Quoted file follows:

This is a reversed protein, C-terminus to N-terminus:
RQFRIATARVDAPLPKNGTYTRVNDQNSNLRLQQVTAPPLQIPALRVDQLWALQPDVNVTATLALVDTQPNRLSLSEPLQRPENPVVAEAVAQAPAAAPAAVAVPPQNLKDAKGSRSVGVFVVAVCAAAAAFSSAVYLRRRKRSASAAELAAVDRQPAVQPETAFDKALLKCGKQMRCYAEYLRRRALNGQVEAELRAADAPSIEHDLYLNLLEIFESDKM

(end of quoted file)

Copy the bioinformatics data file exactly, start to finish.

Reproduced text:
This is a reversed protein, C-terminus to N-terminus:
RQFRIATARVDAPLPKNGTYTRVNDQNSNLRLQQVTAPPLQIPALRVDQLWALQPDVNVTATLALVDTQPNRLSLSEPLQRPENPVVAEAVAQAPAAAPAAVAVPPQNLKDAKGSRSVGVFVVAVCAAAAAFSSAVYLRRRKRSASAAELAAVDRQPAVQPETAFDKALLKCGKQMRCYAEYLRRRALNGQVEAELRAADAPSIEHDLYLNLLEIFESDKM